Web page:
North Korea calls for joint investigation into Sony hack

Pyongyang rejects US findings that it was involved in attack on studio that made comedy film about a North Korean dictator.
North Korean leader Kim Jong Un smiles as a huge crowd surrounds him while he gives field guidance at the Kim Jong Suk Pyongyang Textile Mill in this undated photo released by North Korea's Korean Central News Agency (KCNA) in Pyongyang on December 20, 2014. Reuters/KCNA
North Korean leader Kim Jong Un smiles as a huge crowd surrounds him while he gives field guidance at the Kim Jong Suk Pyongyang Textile Mill in this undated photo released by North Korea's Korean Central News Agency (KCNA) in Pyongyang on December 20, 2014. Reuters/KCNA

SEOUL // North Korea has called for a joint investigation with the United States into a cyber attack on Sony Pictures Entertainment, one day after Washington blamed Pyongyang for the hack.

The proposal was seen by analysts as a typical ploy by the North to try to show that it is sincere, even though it knows the US would never accept its offer for a joint investigation.

“The US should bear in mind that it will face serious consequences [if] it rejects our proposal for joint investigation and presses for what it called countermeasures, while finding fault with [North Korea]”, the North’s foreign ministry said in a statement carried by the state-run Korea Central News Agency on Saturday.

“We have a way to prove that we have nothing to do with the case without resorting to torture, as ... the CIA does.”

Malicious software used in the hack bore links to malware previously used by North Koreans, FBI officials said on Friday. They said the hacking tools employed were also similar to those used in a March 2013 cyber attack on South Korean banks and media organisations.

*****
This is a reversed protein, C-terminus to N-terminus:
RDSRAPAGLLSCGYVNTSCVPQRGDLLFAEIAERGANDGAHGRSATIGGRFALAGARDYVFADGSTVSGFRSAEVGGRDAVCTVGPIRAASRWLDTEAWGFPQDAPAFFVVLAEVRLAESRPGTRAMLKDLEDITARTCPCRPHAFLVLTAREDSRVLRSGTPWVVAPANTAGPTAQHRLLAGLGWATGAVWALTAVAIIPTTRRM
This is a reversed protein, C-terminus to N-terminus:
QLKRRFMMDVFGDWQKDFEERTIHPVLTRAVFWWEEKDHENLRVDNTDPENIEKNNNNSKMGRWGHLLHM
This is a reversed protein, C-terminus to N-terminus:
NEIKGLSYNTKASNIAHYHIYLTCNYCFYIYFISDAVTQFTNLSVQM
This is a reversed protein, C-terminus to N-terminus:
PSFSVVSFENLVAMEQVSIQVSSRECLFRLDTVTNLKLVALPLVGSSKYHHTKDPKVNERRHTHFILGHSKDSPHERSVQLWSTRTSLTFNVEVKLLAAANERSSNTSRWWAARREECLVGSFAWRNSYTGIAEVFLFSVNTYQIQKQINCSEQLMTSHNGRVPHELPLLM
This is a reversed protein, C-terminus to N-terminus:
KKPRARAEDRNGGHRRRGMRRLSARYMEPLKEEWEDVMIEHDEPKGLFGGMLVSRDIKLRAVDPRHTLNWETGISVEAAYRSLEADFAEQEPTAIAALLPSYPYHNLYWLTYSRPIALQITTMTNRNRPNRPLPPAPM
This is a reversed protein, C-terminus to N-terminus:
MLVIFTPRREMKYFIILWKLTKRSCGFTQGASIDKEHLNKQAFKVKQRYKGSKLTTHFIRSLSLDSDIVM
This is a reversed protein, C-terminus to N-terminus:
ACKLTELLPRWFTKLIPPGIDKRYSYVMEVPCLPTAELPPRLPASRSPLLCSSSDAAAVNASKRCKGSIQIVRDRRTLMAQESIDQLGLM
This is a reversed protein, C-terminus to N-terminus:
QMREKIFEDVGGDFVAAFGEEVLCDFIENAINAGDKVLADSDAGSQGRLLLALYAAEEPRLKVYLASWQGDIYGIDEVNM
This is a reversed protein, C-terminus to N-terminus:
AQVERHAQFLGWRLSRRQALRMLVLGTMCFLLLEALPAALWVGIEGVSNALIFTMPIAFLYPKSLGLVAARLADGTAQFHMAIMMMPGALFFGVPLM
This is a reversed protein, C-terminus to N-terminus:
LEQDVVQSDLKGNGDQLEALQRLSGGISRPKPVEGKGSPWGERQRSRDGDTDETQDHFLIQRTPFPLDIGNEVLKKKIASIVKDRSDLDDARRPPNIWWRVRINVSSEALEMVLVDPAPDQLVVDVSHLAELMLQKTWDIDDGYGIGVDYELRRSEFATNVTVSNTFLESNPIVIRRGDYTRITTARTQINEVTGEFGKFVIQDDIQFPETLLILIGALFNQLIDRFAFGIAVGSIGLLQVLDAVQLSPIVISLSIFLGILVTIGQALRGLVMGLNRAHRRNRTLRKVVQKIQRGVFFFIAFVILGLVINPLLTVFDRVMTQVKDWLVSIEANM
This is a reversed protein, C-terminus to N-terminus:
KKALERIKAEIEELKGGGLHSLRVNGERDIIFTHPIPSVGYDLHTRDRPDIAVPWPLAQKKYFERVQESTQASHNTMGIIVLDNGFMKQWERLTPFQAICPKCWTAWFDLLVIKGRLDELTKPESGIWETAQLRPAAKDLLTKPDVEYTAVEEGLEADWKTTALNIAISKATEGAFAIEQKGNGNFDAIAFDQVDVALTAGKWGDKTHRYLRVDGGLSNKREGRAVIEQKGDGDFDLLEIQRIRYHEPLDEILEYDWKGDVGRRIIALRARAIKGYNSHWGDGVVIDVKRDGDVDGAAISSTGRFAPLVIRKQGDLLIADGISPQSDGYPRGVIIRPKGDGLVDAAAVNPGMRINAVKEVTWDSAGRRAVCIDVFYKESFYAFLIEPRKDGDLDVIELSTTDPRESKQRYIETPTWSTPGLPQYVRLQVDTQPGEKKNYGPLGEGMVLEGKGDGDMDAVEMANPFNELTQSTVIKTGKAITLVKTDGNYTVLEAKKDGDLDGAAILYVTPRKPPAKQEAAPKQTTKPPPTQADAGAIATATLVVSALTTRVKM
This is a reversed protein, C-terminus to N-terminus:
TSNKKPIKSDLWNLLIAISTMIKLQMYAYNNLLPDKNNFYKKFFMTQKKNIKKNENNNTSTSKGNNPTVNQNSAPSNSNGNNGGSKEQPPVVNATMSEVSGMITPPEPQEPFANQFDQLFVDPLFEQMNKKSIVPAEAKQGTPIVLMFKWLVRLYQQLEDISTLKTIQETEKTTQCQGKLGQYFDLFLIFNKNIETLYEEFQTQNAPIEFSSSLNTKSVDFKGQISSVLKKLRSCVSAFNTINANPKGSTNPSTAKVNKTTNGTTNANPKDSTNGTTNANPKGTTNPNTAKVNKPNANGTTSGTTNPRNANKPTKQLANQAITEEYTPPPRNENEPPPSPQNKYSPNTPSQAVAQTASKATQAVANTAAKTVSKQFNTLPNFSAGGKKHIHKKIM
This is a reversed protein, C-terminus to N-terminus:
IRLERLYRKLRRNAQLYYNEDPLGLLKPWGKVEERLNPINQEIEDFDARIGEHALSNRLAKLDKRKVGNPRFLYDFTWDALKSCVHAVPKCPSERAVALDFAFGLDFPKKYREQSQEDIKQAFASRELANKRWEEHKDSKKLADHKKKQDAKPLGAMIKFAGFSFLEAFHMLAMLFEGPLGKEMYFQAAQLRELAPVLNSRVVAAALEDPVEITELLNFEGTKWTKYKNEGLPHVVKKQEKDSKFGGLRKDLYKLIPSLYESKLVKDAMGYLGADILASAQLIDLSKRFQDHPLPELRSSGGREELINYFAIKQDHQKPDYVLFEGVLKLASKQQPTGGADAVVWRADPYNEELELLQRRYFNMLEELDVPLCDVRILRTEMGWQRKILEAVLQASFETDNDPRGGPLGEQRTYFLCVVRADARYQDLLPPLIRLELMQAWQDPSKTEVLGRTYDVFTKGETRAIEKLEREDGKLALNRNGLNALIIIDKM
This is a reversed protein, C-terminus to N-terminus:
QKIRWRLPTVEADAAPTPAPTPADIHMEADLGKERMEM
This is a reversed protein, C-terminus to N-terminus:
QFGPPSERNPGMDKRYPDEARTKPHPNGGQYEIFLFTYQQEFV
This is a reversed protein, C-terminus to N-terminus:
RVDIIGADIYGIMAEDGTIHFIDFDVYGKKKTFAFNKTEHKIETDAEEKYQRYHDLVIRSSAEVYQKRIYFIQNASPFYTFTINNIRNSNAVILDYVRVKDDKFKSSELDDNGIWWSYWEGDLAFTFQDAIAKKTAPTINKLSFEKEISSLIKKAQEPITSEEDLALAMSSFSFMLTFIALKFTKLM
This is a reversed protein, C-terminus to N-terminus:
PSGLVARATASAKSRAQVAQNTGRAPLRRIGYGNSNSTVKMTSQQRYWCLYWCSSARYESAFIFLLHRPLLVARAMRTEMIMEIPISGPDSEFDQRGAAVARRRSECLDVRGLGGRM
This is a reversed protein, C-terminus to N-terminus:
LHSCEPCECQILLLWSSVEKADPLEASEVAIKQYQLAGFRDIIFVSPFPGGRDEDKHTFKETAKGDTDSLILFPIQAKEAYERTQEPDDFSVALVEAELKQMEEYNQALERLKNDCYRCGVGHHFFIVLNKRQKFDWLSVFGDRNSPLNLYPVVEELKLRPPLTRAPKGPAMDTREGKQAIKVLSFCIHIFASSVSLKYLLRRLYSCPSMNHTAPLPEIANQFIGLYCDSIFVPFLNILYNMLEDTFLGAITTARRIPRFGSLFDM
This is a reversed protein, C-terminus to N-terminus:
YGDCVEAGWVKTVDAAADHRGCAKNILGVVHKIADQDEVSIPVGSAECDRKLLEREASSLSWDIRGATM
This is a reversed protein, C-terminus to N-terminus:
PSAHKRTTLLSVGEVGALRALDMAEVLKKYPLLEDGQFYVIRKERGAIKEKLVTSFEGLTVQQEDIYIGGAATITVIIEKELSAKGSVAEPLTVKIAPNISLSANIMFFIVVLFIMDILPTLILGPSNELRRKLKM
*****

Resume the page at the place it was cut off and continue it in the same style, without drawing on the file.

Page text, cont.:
The North Korean government denies involvement in the Sony attack, which saw the disclosure of tens of thousands of confidential emails and business files, but has previously called it a “righteous deed.”

Earlier this week, Sony cancelled the Christmas release of its film The Interview after cinema owners received threats of violence from hackers calling themselves the Guardians of Peace. The comedy is about a plot to assassinate North Korean leader Kim Jong Un.

Koh Yu-hwan, a professor at Seoul’s Dongguk University, said North Korea’s Saturday proposal was a “typical” tactic that the country has used in similar disputes with rival countries.

“They are now talking about a joint investigation because they think there is no conclusive evidence,” professor Koh said. “But the US won’t accede to a joint investigation for the crime.”

In 2010, Pyongyang proposed a joint investigation after a South Korea-led international team concluded that the North was behind a torpedo attack that killed 46 South Korean sailors, though Pyongyang denied its involvement. South Korea rejected the North’s offer.

On Friday, President Barack Obama said that Sony “made a mistake” in shelving The Interview, and pledged the US would respond to the hack “in a place and manner and time that we choose.”

“I wish [Sony executives] had spoken to me first. ... We cannot have a society in which some dictator someplace can start imposing censorship,” Mr Obama said at an end-of-year news conference..

Sony said cinemas were refusing to show the movie and so it had no choice but to cancel distribution.

Also on Saturday, North Korea denounced a move by the United Nations to bring its human rights record before the Security Council. It also renewed its threat to further bolster its nuclear deterrent against what it called a hostile policy by the US to topple its ruling regime.

* Associated Press

Published: December 21, 2014 04:00 AM

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